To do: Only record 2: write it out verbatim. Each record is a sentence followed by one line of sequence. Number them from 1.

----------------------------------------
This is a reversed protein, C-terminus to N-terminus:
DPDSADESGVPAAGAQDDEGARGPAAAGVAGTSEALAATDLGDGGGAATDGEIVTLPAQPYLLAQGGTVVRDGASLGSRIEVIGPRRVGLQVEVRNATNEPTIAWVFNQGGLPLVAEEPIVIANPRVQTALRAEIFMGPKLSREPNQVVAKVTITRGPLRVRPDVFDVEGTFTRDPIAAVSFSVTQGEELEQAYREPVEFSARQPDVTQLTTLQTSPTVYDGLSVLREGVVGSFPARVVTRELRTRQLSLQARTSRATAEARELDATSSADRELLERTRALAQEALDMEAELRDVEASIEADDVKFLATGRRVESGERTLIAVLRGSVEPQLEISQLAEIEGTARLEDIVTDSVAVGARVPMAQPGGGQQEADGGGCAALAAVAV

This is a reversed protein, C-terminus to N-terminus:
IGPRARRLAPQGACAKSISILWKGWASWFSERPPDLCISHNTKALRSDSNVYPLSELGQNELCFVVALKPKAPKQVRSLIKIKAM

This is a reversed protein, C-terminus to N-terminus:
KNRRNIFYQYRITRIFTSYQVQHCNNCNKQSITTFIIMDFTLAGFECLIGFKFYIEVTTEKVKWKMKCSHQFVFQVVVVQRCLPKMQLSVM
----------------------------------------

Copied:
This is a reversed protein, C-terminus to N-terminus:
IGPRARRLAPQGACAKSISILWKGWASWFSERPPDLCISHNTKALRSDSNVYPLSELGQNELCFVVALKPKAPKQVRSLIKIKAM